Terminology aside, what about the actual sexybusiness? Yes, Glickman and Emirzian get into all sorts of specifics – whether the practitioner is on his own or with a partner. Positioning, toys to investigate (and the history of those toys), and stimulation techniques are all covered. You got lube questions? They have answers. Prepping oneself and post-sex cleanup are addressed with care. If you’re one who enjoys having a checklist to follow, they’ve got one of those too. Also: Illustrations with a variety of genders.

They also give plenty of page-space to alleviating concerns about masculinity and “Does this mean I’m weird?” -type questions, addressed towards both a man’s inner dialogue and that with his partner. Depending upon the partner, it could be a matter of getting over the embarrassment of asking for anything specific in bed, or the issue could run into more complicated territory:

Receiving penetration is sometimes thought of as the woman’s role in sex. And since a big part of being a “real man” means that you don’t do anything womanly, then of course receiving penetration doesn’t fit. Some men fear that if they get penetrated, they are being feminized – turned into a sissy.

Of course, the negative judgment about a man taking on the woman’s role only works if you think there’s something wrong with being a woman. Many men have internalized this judgment without ever considering that it is based on the idea that women are inferior and therefore men should not be like them. Ask yourself: do you really believe that women are inferior?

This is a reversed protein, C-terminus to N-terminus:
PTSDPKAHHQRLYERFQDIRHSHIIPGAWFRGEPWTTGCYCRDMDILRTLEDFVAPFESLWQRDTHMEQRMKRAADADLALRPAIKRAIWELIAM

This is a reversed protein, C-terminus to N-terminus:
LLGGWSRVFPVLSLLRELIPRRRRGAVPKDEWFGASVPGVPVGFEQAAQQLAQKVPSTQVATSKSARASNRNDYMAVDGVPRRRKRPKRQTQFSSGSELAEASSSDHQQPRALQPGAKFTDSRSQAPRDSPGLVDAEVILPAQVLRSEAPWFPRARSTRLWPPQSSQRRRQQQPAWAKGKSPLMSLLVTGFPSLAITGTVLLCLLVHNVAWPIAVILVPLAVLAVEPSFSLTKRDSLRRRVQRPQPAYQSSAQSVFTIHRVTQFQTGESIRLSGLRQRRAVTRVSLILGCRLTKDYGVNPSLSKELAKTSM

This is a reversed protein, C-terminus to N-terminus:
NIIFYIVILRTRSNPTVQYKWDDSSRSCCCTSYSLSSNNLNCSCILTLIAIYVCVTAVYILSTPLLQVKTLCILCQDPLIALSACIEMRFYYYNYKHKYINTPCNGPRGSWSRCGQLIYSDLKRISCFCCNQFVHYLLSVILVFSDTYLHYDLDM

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We’d much rather have people decide what they want to do based on their (and their partner’s) consent, pleasure, and well-being than on someone else’s opinion of what they should do.

Feminist sex guides aimed at men: They exist, y’all.

The Ultimate Guide to Prostate Pleasure is a well-rounded book that should have something for both newbies and practitioners looking for more information. If I had to have any complaint, it’s perhaps that they err a little bit too much on the side of hand-holding the apprehensive. Still, I understand why that care is there, and my perspective is coloring those portions of the book. Not everyone is adventurous, and not everyone has an open-to-every-topic dialogue with their partners. Whichever way you fall, if you have a person in your life who wants to investigate this avenue of pleasure, it’s worth taking a look at this book.

Full Disclosure: Cleis Press sent me this book as a review copy. I thank them for the gesture, and I will continue to be fair in my reviews.

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Sara Habein

Sara Habein is the author of Infinite Disposable, a collection of microfiction, and her work has appeared on The Rumpus, Pajiba and Word Riot, among others. Her book reviews and other commentary appear at Glorified Love Letters, and she is the co-manager of Electric City Creative.